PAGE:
We’d also like to clear up some potential confusion. There are several FDA-approved blood-based diagnostic tests used by oncologists to evaluate whether an existing cancer is in remission or not – however, unlike these follow-up tests, the next-generation liquid biopsy tests seek to make an initial disease diagnosis from scratch.
Next-Generation Liquid Biopsy Test Expected to Enter Widespread Use in 2023
Grail’s test is expected to be one of the first of these next-generation liquid biopsy tests to hit the market.
But first, who is Grail?
It’s a little complicated.
Years ago, the clinical testing company Illumina spun off Grail as an independent startup entity, which attracted funding from Jeff Bezos and Bill Gates. Once its technology started to look promising (and lucrative), however, Illumina became desperate to buy Grail back – to the tune of over $7 billion. The FTC dismissed an anti-trust action blocking the deal in October 2022, clearing the path for the re-acquisition. However, EU regulators might still block the merger; their final decision is expected in late 2023.
Ownership issues aside, Grail has plans to bring its $949 liquid biopsy test to the market under the brand name Galleri, hoping for sales figures that reach 50,000,000 patients.
The new test will look for signs of cancer in dozens of sites throughout the body, including the ovaries, pancreas, and lungs.
The FDA is expected to extend full approval of the Grail’s Galleri test sometime in 2023.
If and when FDA approval is granted, insurance companies will have to evaluate whether they will offer reimbursement for the test, which may only identify cancers only 44.6% of the time.
Meanwhile, Grail is not standing still. They have lined up Quest Diagnostics (a Formaspace client) to offer their test through Quest’s more than 2,000 testing locations as well as through their network of visiting phlebotomists offering it-home visits.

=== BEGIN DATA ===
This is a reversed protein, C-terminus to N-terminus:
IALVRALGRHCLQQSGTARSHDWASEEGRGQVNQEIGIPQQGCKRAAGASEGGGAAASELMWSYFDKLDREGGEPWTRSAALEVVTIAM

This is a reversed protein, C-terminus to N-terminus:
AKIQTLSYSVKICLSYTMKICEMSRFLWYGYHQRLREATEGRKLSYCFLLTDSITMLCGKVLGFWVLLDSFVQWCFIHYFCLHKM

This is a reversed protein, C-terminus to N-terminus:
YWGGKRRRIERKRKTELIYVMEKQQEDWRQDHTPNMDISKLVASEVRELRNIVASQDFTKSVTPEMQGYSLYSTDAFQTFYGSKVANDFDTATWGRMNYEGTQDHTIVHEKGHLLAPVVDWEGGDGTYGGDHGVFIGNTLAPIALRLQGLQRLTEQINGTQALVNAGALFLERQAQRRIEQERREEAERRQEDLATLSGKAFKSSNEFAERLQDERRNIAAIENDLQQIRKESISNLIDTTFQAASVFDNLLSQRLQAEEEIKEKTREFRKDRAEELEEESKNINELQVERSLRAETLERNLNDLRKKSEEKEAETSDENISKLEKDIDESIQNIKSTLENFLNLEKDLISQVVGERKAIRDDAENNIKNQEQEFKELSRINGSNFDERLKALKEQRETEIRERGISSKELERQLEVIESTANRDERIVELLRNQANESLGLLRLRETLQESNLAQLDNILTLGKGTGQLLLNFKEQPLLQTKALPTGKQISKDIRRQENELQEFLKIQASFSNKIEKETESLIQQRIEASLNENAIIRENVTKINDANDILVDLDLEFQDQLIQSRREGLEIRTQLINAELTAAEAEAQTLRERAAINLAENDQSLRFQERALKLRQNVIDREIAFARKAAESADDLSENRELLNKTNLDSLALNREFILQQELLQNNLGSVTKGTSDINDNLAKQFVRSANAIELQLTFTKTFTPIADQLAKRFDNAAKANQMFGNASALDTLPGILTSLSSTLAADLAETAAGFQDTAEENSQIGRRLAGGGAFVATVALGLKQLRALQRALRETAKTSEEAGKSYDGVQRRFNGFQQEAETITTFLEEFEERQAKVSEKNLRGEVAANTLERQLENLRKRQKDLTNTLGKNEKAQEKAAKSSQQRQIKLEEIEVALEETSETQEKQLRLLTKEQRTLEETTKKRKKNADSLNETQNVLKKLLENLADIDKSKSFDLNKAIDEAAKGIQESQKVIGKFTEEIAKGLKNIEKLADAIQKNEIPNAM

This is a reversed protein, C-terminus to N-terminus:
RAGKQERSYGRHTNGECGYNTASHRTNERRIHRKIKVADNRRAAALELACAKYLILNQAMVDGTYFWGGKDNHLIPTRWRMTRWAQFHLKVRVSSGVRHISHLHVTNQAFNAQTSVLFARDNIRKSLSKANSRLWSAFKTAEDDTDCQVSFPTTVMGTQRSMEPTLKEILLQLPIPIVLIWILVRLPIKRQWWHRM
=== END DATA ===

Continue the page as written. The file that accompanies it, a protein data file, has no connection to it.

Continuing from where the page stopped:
Other companies are vying to succeed in what promises to be a lucrative market for liquid biopsies.
· Exact Science’s Acquisition of Thrive Earlier Detection Corp.
In 2020, Exact Sciences acquired Thrive Earlier Detection Corp. (a startup developing a liquid biopsy system to rival Grail’s Galleri test) for $2.2 billion. This is Exact Sciences’ second big acquisition in this space. In 2019, it acquired Genomic Health for $2.8 billion. Exact Science is banking on Thrive’s CancerSEEK liquid biopsy test, developed in partnership with Johns Hopkins University, to catch up with arch-rival Grail in what it is calling the new Multi-cancer Early Detection (MCED) market.
· Foundation Medicine’s FoundationOne Liquid CDx
Foundation Medicine was acquired by Roche (a Formaspace client) in 2015 for $2.5 billion. According to the company, their FoundationOne Liquid CDx blood test can analyze over 300 genes and report back the presence of unusual blood tumor mutational burdens (bTMB), microsatellite instability-high (MSI-H), or tumor fraction values which could indicate the presence of cancer.
2023 Will Be an Exciting Year in Laboratory Science
When it comes to laboratory science, Formaspace is always looking ahead.
As this year comes to a close, we are looking forward to the discoveries ahead in 2023.
Remember, when it comes to new laboratory designs or renovations, if you can imagine it, we can build it for you – at our factory headquarters in Austin, Texas.
Find out more. Contact your Formaspace Design Consultant today.